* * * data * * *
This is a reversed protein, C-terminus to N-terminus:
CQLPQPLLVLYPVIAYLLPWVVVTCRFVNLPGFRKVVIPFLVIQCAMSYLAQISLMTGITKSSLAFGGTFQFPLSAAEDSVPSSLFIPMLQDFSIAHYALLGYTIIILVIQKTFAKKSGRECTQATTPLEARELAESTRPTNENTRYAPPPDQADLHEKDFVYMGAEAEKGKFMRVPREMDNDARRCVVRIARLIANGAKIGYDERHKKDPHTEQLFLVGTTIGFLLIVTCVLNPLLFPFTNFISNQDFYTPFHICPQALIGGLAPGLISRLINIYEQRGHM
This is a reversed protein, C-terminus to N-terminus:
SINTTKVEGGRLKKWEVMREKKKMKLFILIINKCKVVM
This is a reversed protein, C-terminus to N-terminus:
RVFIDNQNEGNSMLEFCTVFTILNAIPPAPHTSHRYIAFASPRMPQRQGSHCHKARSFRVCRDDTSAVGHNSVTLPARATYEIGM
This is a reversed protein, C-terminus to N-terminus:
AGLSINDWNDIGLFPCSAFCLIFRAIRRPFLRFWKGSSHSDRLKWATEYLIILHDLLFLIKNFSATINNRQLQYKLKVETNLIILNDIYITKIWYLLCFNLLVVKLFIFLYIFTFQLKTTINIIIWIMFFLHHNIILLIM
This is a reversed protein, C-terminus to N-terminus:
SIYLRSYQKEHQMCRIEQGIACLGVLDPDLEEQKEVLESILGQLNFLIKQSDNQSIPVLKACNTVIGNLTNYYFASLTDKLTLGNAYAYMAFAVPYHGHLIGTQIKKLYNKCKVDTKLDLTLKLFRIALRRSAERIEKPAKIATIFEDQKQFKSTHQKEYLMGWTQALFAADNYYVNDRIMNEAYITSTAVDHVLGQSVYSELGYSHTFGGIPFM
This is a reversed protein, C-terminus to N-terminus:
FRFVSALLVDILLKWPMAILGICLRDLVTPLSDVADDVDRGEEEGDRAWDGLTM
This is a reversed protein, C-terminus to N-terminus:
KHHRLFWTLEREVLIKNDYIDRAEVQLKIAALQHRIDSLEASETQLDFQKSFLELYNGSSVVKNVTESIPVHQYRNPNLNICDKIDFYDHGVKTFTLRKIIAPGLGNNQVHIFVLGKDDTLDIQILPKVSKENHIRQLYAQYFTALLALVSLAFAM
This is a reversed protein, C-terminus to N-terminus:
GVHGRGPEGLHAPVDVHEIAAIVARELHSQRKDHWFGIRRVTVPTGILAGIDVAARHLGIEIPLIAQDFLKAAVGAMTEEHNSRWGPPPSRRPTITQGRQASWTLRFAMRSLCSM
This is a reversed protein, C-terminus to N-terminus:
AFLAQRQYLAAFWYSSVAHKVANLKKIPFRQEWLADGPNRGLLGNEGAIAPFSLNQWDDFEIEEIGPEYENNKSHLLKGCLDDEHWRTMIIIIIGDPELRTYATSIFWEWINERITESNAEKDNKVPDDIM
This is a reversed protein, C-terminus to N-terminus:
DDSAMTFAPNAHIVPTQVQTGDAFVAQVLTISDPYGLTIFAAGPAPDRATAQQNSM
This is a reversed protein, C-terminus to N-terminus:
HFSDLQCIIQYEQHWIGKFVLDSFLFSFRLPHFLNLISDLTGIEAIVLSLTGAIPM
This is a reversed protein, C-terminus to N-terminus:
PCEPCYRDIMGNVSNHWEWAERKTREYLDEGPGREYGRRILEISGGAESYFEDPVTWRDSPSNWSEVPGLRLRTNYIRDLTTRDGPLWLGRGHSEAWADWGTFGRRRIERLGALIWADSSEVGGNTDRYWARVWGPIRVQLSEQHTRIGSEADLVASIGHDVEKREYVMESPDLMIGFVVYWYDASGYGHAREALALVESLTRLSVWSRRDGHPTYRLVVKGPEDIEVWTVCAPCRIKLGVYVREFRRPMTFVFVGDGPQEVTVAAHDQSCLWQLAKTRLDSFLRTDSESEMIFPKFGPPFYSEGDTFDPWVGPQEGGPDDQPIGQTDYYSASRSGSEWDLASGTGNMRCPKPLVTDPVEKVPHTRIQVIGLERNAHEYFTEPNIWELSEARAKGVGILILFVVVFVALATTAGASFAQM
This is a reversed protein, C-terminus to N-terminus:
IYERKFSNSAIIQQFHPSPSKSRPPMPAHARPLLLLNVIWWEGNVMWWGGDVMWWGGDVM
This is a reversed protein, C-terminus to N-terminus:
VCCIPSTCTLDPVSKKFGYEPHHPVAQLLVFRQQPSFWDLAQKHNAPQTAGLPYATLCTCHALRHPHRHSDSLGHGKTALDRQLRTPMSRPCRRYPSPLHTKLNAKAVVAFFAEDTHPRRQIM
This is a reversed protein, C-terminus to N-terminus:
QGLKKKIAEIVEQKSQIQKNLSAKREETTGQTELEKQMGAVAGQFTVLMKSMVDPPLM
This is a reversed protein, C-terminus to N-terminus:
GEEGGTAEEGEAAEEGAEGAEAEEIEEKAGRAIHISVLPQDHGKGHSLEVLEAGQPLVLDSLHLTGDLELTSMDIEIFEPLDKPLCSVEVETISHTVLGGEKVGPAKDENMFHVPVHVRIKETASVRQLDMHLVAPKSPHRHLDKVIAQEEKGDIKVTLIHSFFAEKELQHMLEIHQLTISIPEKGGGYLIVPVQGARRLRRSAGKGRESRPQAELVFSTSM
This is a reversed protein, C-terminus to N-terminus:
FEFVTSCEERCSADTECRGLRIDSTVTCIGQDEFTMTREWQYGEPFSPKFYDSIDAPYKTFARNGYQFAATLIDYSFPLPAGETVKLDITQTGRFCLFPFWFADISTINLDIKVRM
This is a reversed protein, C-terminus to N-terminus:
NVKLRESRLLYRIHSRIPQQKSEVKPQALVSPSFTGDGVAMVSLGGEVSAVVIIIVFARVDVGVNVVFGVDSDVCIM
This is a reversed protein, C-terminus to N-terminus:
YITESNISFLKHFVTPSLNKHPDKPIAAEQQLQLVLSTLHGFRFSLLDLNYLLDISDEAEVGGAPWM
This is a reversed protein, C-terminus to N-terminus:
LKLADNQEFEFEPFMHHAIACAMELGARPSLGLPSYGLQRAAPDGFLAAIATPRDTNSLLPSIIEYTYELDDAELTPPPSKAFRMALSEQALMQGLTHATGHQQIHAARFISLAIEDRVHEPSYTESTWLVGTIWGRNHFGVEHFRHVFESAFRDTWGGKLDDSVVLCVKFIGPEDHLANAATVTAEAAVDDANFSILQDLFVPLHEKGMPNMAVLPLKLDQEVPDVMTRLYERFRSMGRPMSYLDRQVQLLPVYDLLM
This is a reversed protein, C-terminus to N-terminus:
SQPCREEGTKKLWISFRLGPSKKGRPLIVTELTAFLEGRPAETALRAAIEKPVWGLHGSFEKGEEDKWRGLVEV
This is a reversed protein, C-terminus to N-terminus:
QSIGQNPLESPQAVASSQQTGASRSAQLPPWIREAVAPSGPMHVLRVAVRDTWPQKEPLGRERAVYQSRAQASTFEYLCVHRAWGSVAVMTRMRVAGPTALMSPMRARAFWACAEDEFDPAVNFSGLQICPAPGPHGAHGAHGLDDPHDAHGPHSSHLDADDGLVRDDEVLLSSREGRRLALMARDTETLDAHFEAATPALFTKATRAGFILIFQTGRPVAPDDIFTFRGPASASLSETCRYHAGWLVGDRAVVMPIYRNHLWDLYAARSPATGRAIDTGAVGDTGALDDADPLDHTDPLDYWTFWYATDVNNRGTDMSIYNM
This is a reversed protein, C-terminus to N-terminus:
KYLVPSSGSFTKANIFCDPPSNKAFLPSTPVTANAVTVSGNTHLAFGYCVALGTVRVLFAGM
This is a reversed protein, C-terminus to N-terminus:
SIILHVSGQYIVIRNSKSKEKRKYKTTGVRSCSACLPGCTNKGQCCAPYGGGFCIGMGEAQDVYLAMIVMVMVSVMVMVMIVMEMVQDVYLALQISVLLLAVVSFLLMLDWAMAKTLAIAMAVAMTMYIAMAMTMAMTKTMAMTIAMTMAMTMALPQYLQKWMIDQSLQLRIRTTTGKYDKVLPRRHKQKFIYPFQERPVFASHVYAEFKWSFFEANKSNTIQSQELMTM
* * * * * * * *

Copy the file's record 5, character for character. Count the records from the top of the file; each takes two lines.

This is a reversed protein, C-terminus to N-terminus:
SIYLRSYQKEHQMCRIEQGIACLGVLDPDLEEQKEVLESILGQLNFLIKQSDNQSIPVLKACNTVIGNLTNYYFASLTDKLTLGNAYAYMAFAVPYHGHLIGTQIKKLYNKCKVDTKLDLTLKLFRIALRRSAERIEKPAKIATIFEDQKQFKSTHQKEYLMGWTQALFAADNYYVNDRIMNEAYITSTAVDHVLGQSVYSELGYSHTFGGIPFM